1 rinse berries.jpg

    2 add to the pan.jpg

    3 add juice.jpg

    4 change colors.jpg

    5 add a lid for a few mins.jpg

    6 change colors and smoosh.jpg

    8 finished f pak.jpg

    9  Add to bag.jpg

    IMG_20140330_112040192.jpg

    Winexpert Pinot Noir Contents.jpg
     
    Last edited: May 8, 2014
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  4. Jun 23, 2014 #4

    cimbaliw

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    OK, I'm finally taking the plunge. I've got two pots on low. One has 6 small apricots and two mangos, the other 6 plumbs. The only other additives are a splash of viognier and merlot respectively. The plum is destin for a batch of inexpensive merlot (+raisins/tannins) and will get added in about 10 days. The apricot mix is for a future chard or viognier. should I add sugar? can I freeze the apricot mix for later use? I don't know why I'm so insecure about this. first time jitters I guess.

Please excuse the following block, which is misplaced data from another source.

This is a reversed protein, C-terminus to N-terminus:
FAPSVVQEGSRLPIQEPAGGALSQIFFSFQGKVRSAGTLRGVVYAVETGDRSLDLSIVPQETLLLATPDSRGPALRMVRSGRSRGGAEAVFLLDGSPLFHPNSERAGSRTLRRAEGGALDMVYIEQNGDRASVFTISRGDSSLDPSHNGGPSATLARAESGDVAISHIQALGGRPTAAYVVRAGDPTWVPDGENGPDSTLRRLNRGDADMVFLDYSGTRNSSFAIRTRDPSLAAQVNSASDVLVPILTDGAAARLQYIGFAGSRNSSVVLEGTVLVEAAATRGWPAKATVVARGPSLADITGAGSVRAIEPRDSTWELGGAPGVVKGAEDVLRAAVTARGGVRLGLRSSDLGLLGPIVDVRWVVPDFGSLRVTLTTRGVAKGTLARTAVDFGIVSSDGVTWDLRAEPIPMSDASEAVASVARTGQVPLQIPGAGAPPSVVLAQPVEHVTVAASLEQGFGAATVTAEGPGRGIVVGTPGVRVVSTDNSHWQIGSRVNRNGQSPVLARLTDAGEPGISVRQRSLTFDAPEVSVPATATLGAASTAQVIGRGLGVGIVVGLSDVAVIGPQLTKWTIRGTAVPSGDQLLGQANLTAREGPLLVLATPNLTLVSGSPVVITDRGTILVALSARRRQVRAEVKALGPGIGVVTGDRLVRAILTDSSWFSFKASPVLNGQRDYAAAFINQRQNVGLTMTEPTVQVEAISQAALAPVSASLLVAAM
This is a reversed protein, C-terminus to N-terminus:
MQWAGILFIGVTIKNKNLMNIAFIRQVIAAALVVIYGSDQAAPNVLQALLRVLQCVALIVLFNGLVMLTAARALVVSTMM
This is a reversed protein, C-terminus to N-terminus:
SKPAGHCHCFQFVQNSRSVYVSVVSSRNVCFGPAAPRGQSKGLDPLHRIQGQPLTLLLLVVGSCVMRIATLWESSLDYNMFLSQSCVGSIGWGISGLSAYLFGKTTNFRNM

photo (6).JPG
     
  5. Jun 23, 2014 #5

    geek

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    Joe, do you have a fruit type per wine type?
    That Pinot Noir, you're adding blackberries and/or plums as an fpack in the primary.

    What would you add to say a 12L GSM kit (grenache, syrah, mourdevre) that I just started yesterday?

    ..
     
  6. Jun 23, 2014 #6

    joeswine

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    Answers

    cimbaliw: yes you can freeze in a air tight back no problem.
    :no sugar is required at this stage.

    geek:look at your wines flavor profile and ask yourself what defines the taste?then ask what flavors do you want it to have>
     
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  7. Jun 28, 2014 #7

    NC-beeman

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    Hi Joe
    that is a very informative post, but I have a few questions. The flavor pack is added after primary fermentation, then at what point in secondary do you add it, and how do you get the bag into the top of the carboy and how do you get it back out?
     
  8. Jun 28, 2014 #8

    joeswine

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    Gozs into

    FIRST,LETS SET THE TABLE.
    ADDING A FPAC (FRUIT) IN THE PRIMARY ,IN A BUCKET...........AS PICTORIAL SHOWS.....:i
    NOW THE BATCH IS BECOMING A BLENDED WINE IN PRIMARY.:mny